Resistance to parasite treatments is becoming a big concern and is presenting challenges to graziers.
“If you’ve been using the same treatment for years, I’d suggest you switch to something else," said Sandy Stuttgen, a veterinarian and Taylor County UW-Extension educator. "If you want to break a worm cycle, stop grazing or learn how to manage the grass.”
Speaking to graziers at the recent Beef Grazing Field Day at the Arlington Research Farm, Stuttgen explained the relationship between a cow as a host and the parasite.
She defined a parasite as an organism that derives nourishment and protection from other living organisms. A grazier’s concern is the cow that serves as a host.
“There are two worm populations,” she said, “those within the cow and those on the grass.”
During hot, dry times of the year, few parasitic stages can survive on pasture; therefore, they thrive inside animals. She also pointed out that there are more worms this year because there is more growth without the usual summer slump.
Within a pasture, she said the grass growing along fence lines or feed bunks can harbor immature parasite stages and serve as a source of cattle infection.
Temperature, moisture and grass management have profound influences on the available infected larvae.
“New eggs deposited will hatch and larvae will molt to the infective stage, to crawl away from the fecal pat and up on the blades of grass as far as 4 inches," Stuttgen said. "Larvae movement is facilitated by cool, moist conditions."
During spring and early summer, there are more parasites on the grass than there are in the animal. As grass hits the summer slump in a normal year, larvae are less as well. In the hot part of summer, grass is brittle, but as it cools down in the fall and there is an increase in grass growth, there will also be an increase in larvae consumed.
“An overgrazed pasture will result in more problems so it’s best to consider making hay off of the paddocks to break up cycles,” she said. “The life cycle of larvae is interrupted by prolonged absence of grass.”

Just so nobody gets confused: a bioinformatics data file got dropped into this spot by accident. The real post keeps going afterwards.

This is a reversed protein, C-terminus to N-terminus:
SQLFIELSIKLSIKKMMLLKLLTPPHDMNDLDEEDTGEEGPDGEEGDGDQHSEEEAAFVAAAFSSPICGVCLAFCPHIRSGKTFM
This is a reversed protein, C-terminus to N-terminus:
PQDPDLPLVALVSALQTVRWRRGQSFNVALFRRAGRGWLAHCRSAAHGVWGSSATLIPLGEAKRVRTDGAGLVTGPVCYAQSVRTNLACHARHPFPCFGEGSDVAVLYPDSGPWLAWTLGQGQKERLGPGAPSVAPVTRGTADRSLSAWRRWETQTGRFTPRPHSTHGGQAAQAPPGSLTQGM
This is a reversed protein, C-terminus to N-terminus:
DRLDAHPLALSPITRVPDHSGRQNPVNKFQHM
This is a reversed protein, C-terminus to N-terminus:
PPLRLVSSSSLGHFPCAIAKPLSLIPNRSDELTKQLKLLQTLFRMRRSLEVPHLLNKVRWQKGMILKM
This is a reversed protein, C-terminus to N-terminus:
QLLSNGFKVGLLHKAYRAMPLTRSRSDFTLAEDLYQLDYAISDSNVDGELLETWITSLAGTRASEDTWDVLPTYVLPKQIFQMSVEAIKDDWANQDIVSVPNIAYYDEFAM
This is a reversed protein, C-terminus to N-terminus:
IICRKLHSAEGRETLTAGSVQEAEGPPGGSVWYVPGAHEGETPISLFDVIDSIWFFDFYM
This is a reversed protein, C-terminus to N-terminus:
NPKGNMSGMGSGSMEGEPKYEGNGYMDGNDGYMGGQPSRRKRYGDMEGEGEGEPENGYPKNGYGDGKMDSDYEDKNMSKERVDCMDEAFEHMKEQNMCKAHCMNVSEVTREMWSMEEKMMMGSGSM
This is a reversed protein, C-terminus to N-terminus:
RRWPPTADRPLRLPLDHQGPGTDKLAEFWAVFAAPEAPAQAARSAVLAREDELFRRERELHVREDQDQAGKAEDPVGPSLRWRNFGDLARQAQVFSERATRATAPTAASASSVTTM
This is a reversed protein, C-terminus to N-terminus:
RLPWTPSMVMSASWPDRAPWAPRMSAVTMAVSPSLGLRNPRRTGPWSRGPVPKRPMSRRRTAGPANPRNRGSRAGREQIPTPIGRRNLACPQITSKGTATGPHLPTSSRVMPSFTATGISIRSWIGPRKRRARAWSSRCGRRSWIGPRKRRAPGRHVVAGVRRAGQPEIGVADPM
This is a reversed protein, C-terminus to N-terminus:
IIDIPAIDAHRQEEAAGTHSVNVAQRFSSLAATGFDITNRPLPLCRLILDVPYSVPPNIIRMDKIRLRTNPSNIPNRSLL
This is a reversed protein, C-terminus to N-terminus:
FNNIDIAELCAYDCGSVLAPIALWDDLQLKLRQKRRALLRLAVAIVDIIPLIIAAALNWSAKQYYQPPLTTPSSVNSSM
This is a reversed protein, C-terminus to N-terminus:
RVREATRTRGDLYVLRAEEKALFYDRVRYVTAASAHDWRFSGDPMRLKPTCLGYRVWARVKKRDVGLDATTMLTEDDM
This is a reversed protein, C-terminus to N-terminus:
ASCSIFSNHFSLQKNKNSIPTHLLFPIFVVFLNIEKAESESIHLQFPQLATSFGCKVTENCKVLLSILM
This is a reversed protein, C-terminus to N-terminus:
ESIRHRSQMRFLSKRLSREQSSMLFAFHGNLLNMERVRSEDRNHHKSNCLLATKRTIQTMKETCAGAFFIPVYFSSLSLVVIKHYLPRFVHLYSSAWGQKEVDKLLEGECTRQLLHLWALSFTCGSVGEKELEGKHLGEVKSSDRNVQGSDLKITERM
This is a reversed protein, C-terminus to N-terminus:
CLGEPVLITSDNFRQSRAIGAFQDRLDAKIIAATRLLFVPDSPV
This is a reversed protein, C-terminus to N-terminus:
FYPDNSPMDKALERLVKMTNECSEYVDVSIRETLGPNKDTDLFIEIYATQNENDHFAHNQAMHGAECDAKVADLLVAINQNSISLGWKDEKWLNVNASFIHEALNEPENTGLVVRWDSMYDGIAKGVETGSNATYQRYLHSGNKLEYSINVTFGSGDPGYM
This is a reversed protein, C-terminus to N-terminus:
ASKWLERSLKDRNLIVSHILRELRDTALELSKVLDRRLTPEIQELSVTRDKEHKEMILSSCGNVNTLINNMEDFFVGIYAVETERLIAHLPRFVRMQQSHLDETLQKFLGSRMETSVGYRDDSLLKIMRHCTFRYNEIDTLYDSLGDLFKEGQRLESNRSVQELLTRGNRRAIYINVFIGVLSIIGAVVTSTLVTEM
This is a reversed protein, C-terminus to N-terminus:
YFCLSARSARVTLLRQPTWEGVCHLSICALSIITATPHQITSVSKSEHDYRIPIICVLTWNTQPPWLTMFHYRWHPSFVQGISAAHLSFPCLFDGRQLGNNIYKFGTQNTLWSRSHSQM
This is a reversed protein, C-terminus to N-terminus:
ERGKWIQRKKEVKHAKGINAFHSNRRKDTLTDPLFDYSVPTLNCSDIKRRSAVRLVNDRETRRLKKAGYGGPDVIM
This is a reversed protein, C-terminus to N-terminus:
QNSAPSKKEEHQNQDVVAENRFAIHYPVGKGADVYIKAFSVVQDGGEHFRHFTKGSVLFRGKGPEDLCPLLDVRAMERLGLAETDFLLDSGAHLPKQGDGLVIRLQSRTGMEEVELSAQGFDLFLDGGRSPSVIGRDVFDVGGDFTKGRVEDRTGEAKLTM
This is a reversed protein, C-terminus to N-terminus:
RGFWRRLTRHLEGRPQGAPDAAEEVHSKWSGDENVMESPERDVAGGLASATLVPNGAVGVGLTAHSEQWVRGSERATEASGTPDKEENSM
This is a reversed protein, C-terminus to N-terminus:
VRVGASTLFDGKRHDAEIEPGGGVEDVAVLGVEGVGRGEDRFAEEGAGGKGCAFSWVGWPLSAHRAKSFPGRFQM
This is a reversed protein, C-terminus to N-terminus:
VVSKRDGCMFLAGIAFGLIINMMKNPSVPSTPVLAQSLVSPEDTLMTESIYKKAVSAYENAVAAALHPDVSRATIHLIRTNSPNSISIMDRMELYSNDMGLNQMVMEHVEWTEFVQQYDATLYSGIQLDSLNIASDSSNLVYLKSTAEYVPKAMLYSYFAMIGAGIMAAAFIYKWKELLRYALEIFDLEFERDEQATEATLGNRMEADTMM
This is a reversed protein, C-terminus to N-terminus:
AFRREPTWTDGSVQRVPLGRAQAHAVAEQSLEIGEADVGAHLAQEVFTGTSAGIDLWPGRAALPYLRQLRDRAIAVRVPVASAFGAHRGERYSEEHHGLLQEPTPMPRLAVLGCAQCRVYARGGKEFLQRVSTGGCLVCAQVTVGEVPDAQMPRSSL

If it is not possible to till a pasture and rotate to another field and grazing is necessary, she suggested putting older animals out to the grass first so they vacuum up the larvae present. Older animals have an age dependent tolerance to worms.
When deworming is done, do it three to six weeks after turnout following green up in the spring.
“As long as you have temperatures and weather conditions that support green grass, then know there will be larvae present,” she said. “Intensive grazing and overstocking results in more larvae in a pasture.”
“The bottom line is in order to effectively manage the larvae, you have to effectively manage the entire relationship — the host, parasite and environment.”
Stuttgen strongly recommends using a fecal egg count to determine the parasite burden.
When sampling, she said, “Pay attention to the age cattle you are sampling. It is not recommended to sample nursing calves. Twenty percent of the population shed 80 percent of the eggs.”
She recommended sampling from 20 percent of the herd or 20 animals. For some that may be the entire herd. Use the results as a guide as to which treatment will be most effective.
Once the sampling is done and animals are treated, it is important to sample again to determine if the treatment was effective.
Dealing with resistance
As for resistance, she said adult larvae can survive because of either inappropriate dosing (under-dosing, incorrect application or not enough product) or by having resistance genes.
“Worms guarantee their survival by producing numerous eggs coupled with their short life cycles that allow for genetic diversity,” she said.
The best practices to reduce the development of resistance include the following
- test using a fecal egg count;
- apply, inject or orally administer the correct dose of dewormer per animal
- retest to verify effectiveness
- deworming more than 2-3 times a year increases dewormer resistance
“Parasites killed by the treatment are no longer capable of breeding," she added. "It is important to think about the population of remaining live parasites who will be capable of breeding for future generations.”
Stuttgen recommends thinking about where resistant eggs are deposited.
“Don’t move cattle immediately after treatment; allow cattle time to ingest susceptible eggs from that current paddock,” she said. “Treated cattle will be ‘seeding’ the next pasture with resistant eggs, from those internal worms which survived the treatment.”
She recommends practicing surveillance of cattle and pastures by collecting and recording data. When buying cattle, ask about the history of the source herd’s deworming practices and do fecal tests on the new animals before co-mingling onto pastures.